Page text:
Cover Story | Gaining Traction

Exclusive Web Content: More From The 2016 Chain Survey Conversation

An Information Exchange Network Model

Jason Briscoe: “There are examples out there. For instance, we’ve seen technology come into the market that remove pain points for a pharmacy related to the prior authorization process. It makes it much more easy for us to identify a prior authorization as necessary and forward that onto the prescriber. It eliminates pain points at the prescriber's office too, around inbound phone calls or inbound manual faxes, and every pharmacy having a different way of notifying a prescriber's office about a prior authorization. Then fast forward to the plan and they have particular forms they want filled out in particular ways. Well, here's an example of a network involving multiple entities that has removed pain points and all the while, let's hope that the patient is benefiting because they're faster to receive the medication they were intended to receive.”


A Proposal: Make Clinical Data Exchange Like an e-Prescription

Jason Briscoe: “What if clinical data for a patient could be exchanged in some type of basket of information. What I’m envisioning are bi-directional communications in the form of controlled orders that are modeled on an electronic prescription. But instead of an prescription order, now here's this electronic instruction that attaches to the patient record with critical clinical data in it.”


Delivering Patient Education More Uniformly and Efficiently

Karen Merrill: “I think we need to be doing more in our stores with technology, whether it's self-serve kiosks, laptops, and the patient’s own devices. As it is, we’re asking our pharmacists to say the same thing over and over as they counsel and educate each patient. We have a marketing division within our group here and we're putting together training videos and we're using technology to say, “While I'm filling your prescription, sit down and watch this little video clip that we put together of your pharmacist telling you how to use your inhaler or why your medication is important for your diagnosis and what you can expect from taking it correctly.”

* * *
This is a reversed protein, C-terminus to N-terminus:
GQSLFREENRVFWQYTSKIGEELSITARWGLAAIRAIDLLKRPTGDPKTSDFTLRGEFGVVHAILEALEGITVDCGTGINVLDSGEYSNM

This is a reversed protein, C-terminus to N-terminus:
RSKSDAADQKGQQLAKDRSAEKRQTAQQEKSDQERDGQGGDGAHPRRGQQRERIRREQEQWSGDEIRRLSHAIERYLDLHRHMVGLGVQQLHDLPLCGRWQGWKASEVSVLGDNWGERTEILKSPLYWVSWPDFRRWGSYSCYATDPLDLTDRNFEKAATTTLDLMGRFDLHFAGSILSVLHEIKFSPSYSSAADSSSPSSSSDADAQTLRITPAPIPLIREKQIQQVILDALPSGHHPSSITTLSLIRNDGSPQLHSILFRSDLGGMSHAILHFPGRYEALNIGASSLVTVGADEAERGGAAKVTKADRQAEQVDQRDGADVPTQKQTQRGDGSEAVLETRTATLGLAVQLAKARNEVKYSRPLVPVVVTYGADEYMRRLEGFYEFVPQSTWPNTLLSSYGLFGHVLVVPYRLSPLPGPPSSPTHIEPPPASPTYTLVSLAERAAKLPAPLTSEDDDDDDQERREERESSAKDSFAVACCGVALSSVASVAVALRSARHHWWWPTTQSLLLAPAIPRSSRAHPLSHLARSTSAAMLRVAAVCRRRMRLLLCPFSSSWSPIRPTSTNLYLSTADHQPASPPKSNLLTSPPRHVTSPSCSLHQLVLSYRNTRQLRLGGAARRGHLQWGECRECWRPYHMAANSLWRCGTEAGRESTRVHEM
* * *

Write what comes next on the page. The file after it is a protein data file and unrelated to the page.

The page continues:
Jason Briscoe: “That's an approach we're exploring as well, because not only is it important that we free up our pharmacists' time, but you also meet patients in a way that they want to be met. If somebody would prefer a video that they can pull up on their smartphone at a later time to reading a patient education insert or having a direct consultation with our pharmacist, they should have that choice. We want to provide a whole chest of tools that effectively takes care of the patient in a way that they would like to be taken care of, and this can make us more operationally efficient at the same time, well I think that's a really good approach.”

Click Here To Read The Whole Chain Technology Roundtable Conversation

Creating Rules-based Protocols to Manage Patients

Jason Briscoe: “Whether it's identifying the right patients and prescriptions for central fill, the patients that should be enrolled in your medication synchronization program, or those that should be contacted about other services like immunizations, there needs to be some technology and integration and some planning to do this efficiently. You need to have the ability to identify those patients within your pharmacy management system and them, for example, set rules about how and when to send notifications.”

“I'll give you an example. If somebody is not enrolled in our med sync program, then we want to send an outbound notification as soon as all of their prescriptions reach a status of waiting for pickup. On the other hand, if we’re working ahead on a patient that is enrolled in med sync, we may have those prescriptions prepared three days in advance of when they would expect to pick them up on their appointment date. In that case, we don't necessarily want a text message or phone call going out three days in advance of their appointment date that says, your prescriptions are ready for pickup, because now you've created a possibility for confusion. That patient might come right in to pick up the prescriptions and you won’t have the time blocked that you may want to spend with them. That’s just one simple scenario.”


Setting Expectations for Store-Level Staff

Jason Briscoe: “We preach to our folks: Let us here take care of the dollars and cents. You, as a pharmacist at store level, your challenge and what we're tasking you to do is be the best pharmacist you can be. I hope some day that pharmacy care is not as transactional. That its not so much, here comes this opportunity forwarded from a plan through an MTM platform to a pharmacy. That's very transactional. Some day, if we continue to prove our worth, we're going to have more skin in the game. It's almost be careful what you ask for. We’re asking to be measured and paid based on how we care for patients. The time will come when that’s in fact the way things work. But when it does, we all better be ready to execute. So leveraging technology along that way to free up time so that store-level pharmacists can do these things is of the utmost importance.” CT



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